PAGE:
Obama administration to make push on American Indian voting rights

WASHINGTON Mon Jun 9, 2014 1:06pm EDT

United States Attorney General Eric Holder speaks at the National Association of Attorneys General in Washington May 5, 2014.  REUTERS/Gary Cameron

United States Attorney General Eric Holder speaks at the National Association of Attorneys General in Washington May 5, 2014.

Credit: Reuters/Gary Cameron

Related Topics

WASHINGTON (Reuters) - Concerned that American Indians are being unfairly kept out of the voting process, the Obama administration is considering a proposal that would require voting districts with tribal land to have at least one polling site in a location chosen by the tribe's government, U.S. Attorney General Eric Holder announced on Monday.

Holder said the Justice Department would begin consulting tribal authorities on whether it should suggest that Congress pass a law that would apply to state and local administrators whose territory includes tribal lands.

The announcement came as President Barack Obama was expected to travel to an American Indian reservation in North Dakota on Friday. Last Thursday, Holder addressed a tribal conference in the same state.

Associate Attorney General Tony West on Monday will expand upon Holder's announcement in Anchorage, Alaska, where he will address a conference held by the National Congress of American Indians.

"Our proposal would give American Indian and Alaska Native voters a right that most other citizens take for granted: a polling place in their community where they can cast a ballot and receive voter assistance to make sure their vote will be counted," West is expected to say, according a statement from the Justice Department.

Since last summer's Supreme Court decision in Shelby County v. Holder, the Justice Department has lost some of its authority over voting practices as it is no longer in a position to provide mandatory "preclearance," or approval, of changes in voting practices in certain jurisdictions.

According to the 2010 U.S. census, 5.2 million people living in the United States identified as American Indian or Alaska Native, approximately 1.7 percent of the population.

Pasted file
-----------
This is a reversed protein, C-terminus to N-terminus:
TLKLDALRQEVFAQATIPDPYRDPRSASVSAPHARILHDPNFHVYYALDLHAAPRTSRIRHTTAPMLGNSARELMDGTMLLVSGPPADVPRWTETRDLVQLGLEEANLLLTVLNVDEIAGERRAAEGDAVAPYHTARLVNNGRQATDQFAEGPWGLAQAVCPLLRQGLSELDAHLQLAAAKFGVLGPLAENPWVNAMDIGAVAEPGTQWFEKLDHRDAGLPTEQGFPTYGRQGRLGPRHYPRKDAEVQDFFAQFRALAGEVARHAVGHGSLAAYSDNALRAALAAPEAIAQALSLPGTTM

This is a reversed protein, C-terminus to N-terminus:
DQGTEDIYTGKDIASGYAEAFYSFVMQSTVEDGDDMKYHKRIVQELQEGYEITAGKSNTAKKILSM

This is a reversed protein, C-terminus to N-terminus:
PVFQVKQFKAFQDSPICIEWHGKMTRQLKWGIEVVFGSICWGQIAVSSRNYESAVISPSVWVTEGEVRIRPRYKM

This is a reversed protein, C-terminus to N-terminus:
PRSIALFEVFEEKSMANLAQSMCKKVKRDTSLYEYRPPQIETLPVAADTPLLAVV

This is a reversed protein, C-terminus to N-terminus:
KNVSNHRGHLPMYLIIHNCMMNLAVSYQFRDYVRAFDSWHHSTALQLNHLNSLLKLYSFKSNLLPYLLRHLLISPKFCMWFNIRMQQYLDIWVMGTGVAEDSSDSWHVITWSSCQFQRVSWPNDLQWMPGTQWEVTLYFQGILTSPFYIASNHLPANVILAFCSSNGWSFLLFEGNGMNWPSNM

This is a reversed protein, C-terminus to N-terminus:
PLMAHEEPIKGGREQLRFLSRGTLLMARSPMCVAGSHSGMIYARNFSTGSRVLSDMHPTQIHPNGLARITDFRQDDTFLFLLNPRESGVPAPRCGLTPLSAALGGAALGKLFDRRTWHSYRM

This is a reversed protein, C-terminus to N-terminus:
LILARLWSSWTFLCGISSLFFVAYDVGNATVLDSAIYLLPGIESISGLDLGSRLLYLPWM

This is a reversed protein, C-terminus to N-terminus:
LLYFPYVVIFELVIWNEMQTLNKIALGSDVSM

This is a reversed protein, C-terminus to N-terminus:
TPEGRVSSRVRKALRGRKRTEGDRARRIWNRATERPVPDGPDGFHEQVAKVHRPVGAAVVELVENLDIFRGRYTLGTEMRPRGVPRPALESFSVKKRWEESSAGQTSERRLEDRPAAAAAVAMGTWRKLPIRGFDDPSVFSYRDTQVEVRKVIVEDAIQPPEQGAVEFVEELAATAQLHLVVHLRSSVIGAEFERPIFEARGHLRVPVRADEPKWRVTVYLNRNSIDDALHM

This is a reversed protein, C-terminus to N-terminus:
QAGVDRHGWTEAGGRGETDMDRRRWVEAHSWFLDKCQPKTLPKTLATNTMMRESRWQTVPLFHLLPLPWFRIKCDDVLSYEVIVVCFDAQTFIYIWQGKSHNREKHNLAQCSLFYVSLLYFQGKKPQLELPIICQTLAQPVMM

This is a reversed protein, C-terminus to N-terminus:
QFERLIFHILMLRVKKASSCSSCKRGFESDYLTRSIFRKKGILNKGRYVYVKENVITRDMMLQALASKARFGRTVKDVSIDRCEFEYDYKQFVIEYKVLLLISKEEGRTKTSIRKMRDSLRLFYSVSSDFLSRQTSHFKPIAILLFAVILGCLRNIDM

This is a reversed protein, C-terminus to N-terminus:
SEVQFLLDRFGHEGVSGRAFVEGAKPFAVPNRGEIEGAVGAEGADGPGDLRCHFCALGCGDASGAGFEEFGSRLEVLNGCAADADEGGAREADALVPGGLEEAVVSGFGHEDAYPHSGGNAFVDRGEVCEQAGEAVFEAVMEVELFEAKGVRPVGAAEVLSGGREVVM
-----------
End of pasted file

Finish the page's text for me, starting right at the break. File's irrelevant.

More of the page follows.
(Reporting by Julia Edwards; Editing by Dan Grebler)

FILED UNDER:
We welcome comments that advance the story through relevant opinion, anecdotes, links and data. If you see a comment that you believe is irrelevant or inappropriate, you can flag it to our editors by using the report abuse links. Views expressed in the comments do not represent those of Reuters. For more information on our comment policy, see http://blogs.reuters.com/fulldisclosure/2010/09/27/toward-a-more-thoughtful-conversation-on-stories/
Comments (3)
4825 wrote:
The liberal democrats trying another attempt to buy some votes today using the same old divide and conquer politics that they use all the time.

Jun 09, 2014 2:32pm EDT  --  Report as abuse
Speakerbliss wrote:
Puzzling statement, making it easier for “all” citizens to vote is buying votes? That is a strange and twisted logic.

Jun 09, 2014 4:09pm EDT  --  Report as abuse
4825 wrote:
Nothing puzzling about it. The Democrats have had the executive branch for 6 years and just now see an issue that needs to be fixed in an election year. Give me a break. Yes it is vote buying as you can buy things with more than just money.

Jun 09, 2014 4:25pm EDT  --  Report as abuse
This discussion is now closed. We welcome comments on our articles for a limited period after their publication.